Nature vs. nurture: are we born entrepreneurs?

Not all business owners consider themselves to be entrepreneurs. Maybe they fell into it, creating something they wanted the world to see and a business was the only way to do that.

But some small business owners believe they’re born with entrepreneurial thinking, like Jodie Kieliszewski, founder of Bee Lovely Botanicals. Her family has a history of entrepreneurship, with both Jodie’s parents, grandparents, and sister starting businesses: “I believe that the entrepreneurial mindset is more the type of thing that someone is born with, but obviously it is a skill that can be sharpened or dulled with use.

“We were raised to spot opportunities and resources to make things better. For me, I feel like it’s just something in my DNA, but in order to be successful, I need to practice and sharpen it as a skill.”

Anyone can learn the art and skill of sales, marketing, and promotion—all of which are crucial to a business. Not everyone can succeed as an entrepreneur. People either have or do not have that innate desire to succeed and the mindset to sacrifice, be uncomfortable, and make tough decisions on a daily basis. The likelihood of success depends on the character and makeup of an individual versus someone who simply has skills but lacks intrinsic fire in their belly.Magda Khalifa, founder of Triangle Fragrance

Whether you’re on either side of the nature versus nurture debate, not everyone has an equal start in the entrepreneurship race. Many of us are given the upper hand by the circumstances we’re born into. People find it easier to become an entrepreneur if they have the background, upbringing, formal education, opportunities, and financial freedom to do so. 

The Global Entrepreneurship Monitor also found certain elements “directly [influence] the existence of entrepreneurial opportunities.” The biggest driver? Cultural and social norms, indicating those who’ve grown up in a circle of other entrepreneurs are likely to become one themselves.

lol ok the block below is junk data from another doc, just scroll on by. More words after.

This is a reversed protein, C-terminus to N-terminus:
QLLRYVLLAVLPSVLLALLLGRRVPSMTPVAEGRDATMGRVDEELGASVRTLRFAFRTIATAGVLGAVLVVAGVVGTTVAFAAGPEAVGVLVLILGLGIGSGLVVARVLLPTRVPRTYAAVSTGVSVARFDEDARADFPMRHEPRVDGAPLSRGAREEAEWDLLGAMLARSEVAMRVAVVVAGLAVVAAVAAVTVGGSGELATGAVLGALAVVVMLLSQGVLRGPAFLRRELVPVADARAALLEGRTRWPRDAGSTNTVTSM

All of this isn’t to say you can’t develop an entrepreneurial mindset if you’re not coming from a background of privilege. It definitely is possible—it just takes a little more work.

I think you definitely have to have a certain type of personality to be a good entrepreneur. You have to be highly self-motivated, driven, persistent, and a bit of an overachiever. However, there are several skills that you can develop that will help you, including learning the ins and outs of how to build a business, understanding opportunity costs, developing relationships, and keeping up with industry trends.Ashley Cummings, freelance writer

How to develop an entrepreneurial mindset?

Not everyone is born with the natural drive to run a business, but anyone can become a business owner with the right mindset.

Here’s how to develop the most important entrepreneurial skills.

Build resilience.

Not all business ideas will end up succeeding. Business failure is part of any entrepreneur’s life. There are tons of elements in both marketing and business plans that determine whether an idea becomes a successful venture. 

That’s why keeping the will and determination to make your new business venture a success is crucial. Resilience—the ability to recover from less-than-ideal situations—is the difference between people who have an entrepreneurial mindset and those who don’t.